Victorious grace.

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Who I Am – Part 2

Sometimes I feel at odds with myself. I know I’m not the only one to ever feel this way. But sometimes I think it is more – or that there is more to it. There are some things that I definitely am.

I am female. I am an introvert. I am a daughter, sister, aunt, niece, cousin, granddaughter, friend. I am creative. I am a Christian.

But on many things and in many ways I feel as though I defy definition, I straddle opposite categories, I am on the line that is supposed to distinguish….

I fall on the line and have traits of both Busters (Gen X) and Bridgers (Gen Y).
I have the characteristics of both the baby of the family and an only child (often paired with the eldest).
I use my left and right hands.
I am creative and I think logically.
I am emotional and I am rational.
I do well at English and the “arts” as well as math and science.
I am a perfectionist and yet I am apathetic.
I love symmetry and asymmetry.
I love to read and I hate to read.
I love to travel and I hate to travel.
I love hospitality and cooking for and serving people, but I am not a people person and do not make a good hostess.
I love to cook and sew and I love power tools and building things.
My mind soaks up information like a sponge, but it is also as porous as one because often I can’t think straight or remember simple things.

I am an oxymoron.

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night person

I used to be a morning person.

I woke up early, naturally. I was awake and ready to go. I was cheery. I was chipper. 10 AM felt like midday to me. I liked it.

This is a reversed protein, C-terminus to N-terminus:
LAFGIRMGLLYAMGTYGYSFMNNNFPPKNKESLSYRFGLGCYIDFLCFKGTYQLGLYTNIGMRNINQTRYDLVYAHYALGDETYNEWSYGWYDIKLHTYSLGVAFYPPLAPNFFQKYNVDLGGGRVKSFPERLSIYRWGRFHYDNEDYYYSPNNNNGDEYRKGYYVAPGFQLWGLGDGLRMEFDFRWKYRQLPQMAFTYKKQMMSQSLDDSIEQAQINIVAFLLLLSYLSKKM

All through college I was out of place. I went to bed early and got up early. After 9 or 10 PM my brain and body turned to mush. I remember my peers telling me I needed to change and my professors telling my peers that when they had families the late night/late morning thing would have to go. I figured I was just ahead of the curve.

But something has happened.

Suddenly mornings are hard for me. I can’t get awake. Even if I go to bed early. Though most of the time when I do get to bed early I can’t sleep or don’t sleep well. I am more awake at night. My brain is firing off and my adrenaline is pumping.

I hate to blame everything on the fibro, but with the sleep issues it is my best guess as to where this is coming from. I love mornings. I don’t think I altered my sleep patterns by my own habits. I’ve tried readjusting but it doesn’t seem to work. What’s happening to me? Where have my mornings gone and why do I feel so much better after the sun goes down than during the day?

I don’t like this. Not at all.

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i am thankful for:

avocados. breezes. chums. dance. embers. family. greek. home. imagination. Jesus. kaleidoscopes. laughter. mime. narnia. optics. photos. quesadillas. redemption. sunrises. theology. understatements. voices. words. x-men. yellow. zippers.

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The Way I Am

So today’s devo was countering the lie that “I can’t help the way I am.”

And I agree that it is a prevalent lie that has become accepted in our society. One of my pet-peeves (esp. in college and grad school where this was a hot topic) is people who use those personality tests to excuse their behavior. I can’t tell you how many times I would hear “Oh, I’m ESTJ (insert any personality test category) and that’s just how I am.” It’s one thing to use it to understand yourself and your tendencies, but to use it as an excuse is a bit much…

When I first started reading the chapter today and reading over her examples I was at first defensive. Because it is true that some things are hereditary and the way we were raised does have profound impact on us. And she seemed to neglect that. (But the study guide to go with it does not.)

Her point, however, is to rail against the ‘victimization’ of society and urge us to take responsibility. Sure, we may have been dealt a poor hand, but our responsibility comes in how we play it.

Reminds me of the Charles Swindoll quote saying that life is “10% circumstance and 90% attitude.”

Or the Max Lucado book “Just like Jesus” which is introduced by saying “God loves you just the way you are, but He refuses to leave you that way.”

The word “responsibility” comes from the word “response.” It is our response to what we are given that is going to make the difference. Now for the hard part – living out what I believe!